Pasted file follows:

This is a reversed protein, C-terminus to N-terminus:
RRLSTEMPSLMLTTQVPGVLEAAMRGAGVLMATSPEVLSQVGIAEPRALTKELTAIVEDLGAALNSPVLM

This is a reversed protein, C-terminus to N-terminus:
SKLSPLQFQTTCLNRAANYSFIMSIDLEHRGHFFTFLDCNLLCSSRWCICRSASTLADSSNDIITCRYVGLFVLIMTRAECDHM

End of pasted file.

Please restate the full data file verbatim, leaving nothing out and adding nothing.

This is a reversed protein, C-terminus to N-terminus:
RRLSTEMPSLMLTTQVPGVLEAAMRGAGVLMATSPEVLSQVGIAEPRALTKELTAIVEDLGAALNSPVLM

This is a reversed protein, C-terminus to N-terminus:
SKLSPLQFQTTCLNRAANYSFIMSIDLEHRGHFFTFLDCNLLCSSRWCICRSASTLADSSNDIITCRYVGLFVLIMTRAECDHM